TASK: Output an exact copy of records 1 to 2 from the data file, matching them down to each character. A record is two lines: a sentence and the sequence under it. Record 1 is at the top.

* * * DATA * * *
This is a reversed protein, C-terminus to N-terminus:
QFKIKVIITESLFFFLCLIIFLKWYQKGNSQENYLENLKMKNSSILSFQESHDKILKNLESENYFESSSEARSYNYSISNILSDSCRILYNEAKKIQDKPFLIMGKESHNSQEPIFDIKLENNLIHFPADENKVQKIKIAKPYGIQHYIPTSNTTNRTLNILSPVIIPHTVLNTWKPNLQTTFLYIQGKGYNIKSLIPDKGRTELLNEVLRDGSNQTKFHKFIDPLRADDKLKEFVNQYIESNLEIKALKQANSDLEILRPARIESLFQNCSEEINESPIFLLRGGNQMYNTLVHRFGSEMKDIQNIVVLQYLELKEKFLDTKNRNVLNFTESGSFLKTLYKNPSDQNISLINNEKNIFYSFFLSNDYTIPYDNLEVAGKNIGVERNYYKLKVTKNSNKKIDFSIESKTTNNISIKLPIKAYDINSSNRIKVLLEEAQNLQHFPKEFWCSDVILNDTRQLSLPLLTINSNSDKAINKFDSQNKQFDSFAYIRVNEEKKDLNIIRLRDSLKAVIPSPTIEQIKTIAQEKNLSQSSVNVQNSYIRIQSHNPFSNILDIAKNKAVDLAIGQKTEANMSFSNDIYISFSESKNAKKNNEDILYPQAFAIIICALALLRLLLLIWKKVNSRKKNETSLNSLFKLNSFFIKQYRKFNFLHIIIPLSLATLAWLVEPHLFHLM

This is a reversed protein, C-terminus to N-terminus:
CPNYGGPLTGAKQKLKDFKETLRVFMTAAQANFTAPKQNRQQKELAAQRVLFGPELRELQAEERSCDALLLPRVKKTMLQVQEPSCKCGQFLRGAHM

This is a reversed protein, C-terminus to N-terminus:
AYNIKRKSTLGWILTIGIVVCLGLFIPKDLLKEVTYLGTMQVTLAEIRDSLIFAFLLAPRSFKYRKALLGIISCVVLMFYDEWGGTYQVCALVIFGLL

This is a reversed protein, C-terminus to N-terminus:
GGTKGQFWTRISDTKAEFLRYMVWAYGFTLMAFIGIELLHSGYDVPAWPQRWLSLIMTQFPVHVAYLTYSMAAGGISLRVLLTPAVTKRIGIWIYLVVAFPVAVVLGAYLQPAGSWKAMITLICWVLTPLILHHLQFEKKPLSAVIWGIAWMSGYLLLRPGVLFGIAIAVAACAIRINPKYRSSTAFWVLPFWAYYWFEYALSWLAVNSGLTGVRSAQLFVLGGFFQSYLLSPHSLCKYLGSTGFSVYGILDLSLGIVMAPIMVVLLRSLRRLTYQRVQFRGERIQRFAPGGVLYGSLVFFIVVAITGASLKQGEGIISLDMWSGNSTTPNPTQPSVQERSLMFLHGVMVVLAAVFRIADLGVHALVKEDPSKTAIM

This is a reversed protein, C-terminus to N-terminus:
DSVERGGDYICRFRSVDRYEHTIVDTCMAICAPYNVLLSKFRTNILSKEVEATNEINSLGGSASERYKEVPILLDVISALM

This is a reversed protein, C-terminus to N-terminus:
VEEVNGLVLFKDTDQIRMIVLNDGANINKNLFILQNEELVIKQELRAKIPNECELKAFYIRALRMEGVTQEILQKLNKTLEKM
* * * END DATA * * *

This is a reversed protein, C-terminus to N-terminus:
QFKIKVIITESLFFFLCLIIFLKWYQKGNSQENYLENLKMKNSSILSFQESHDKILKNLESENYFESSSEARSYNYSISNILSDSCRILYNEAKKIQDKPFLIMGKESHNSQEPIFDIKLENNLIHFPADENKVQKIKIAKPYGIQHYIPTSNTTNRTLNILSPVIIPHTVLNTWKPNLQTTFLYIQGKGYNIKSLIPDKGRTELLNEVLRDGSNQTKFHKFIDPLRADDKLKEFVNQYIESNLEIKALKQANSDLEILRPARIESLFQNCSEEINESPIFLLRGGNQMYNTLVHRFGSEMKDIQNIVVLQYLELKEKFLDTKNRNVLNFTESGSFLKTLYKNPSDQNISLINNEKNIFYSFFLSNDYTIPYDNLEVAGKNIGVERNYYKLKVTKNSNKKIDFSIESKTTNNISIKLPIKAYDINSSNRIKVLLEEAQNLQHFPKEFWCSDVILNDTRQLSLPLLTINSNSDKAINKFDSQNKQFDSFAYIRVNEEKKDLNIIRLRDSLKAVIPSPTIEQIKTIAQEKNLSQSSVNVQNSYIRIQSHNPFSNILDIAKNKAVDLAIGQKTEANMSFSNDIYISFSESKNAKKNNEDILYPQAFAIIICALALLRLLLLIWKKVNSRKKNETSLNSLFKLNSFFIKQYRKFNFLHIIIPLSLATLAWLVEPHLFHLM

This is a reversed protein, C-terminus to N-terminus:
CPNYGGPLTGAKQKLKDFKETLRVFMTAAQANFTAPKQNRQQKELAAQRVLFGPELRELQAEERSCDALLLPRVKKTMLQVQEPSCKCGQFLRGAHM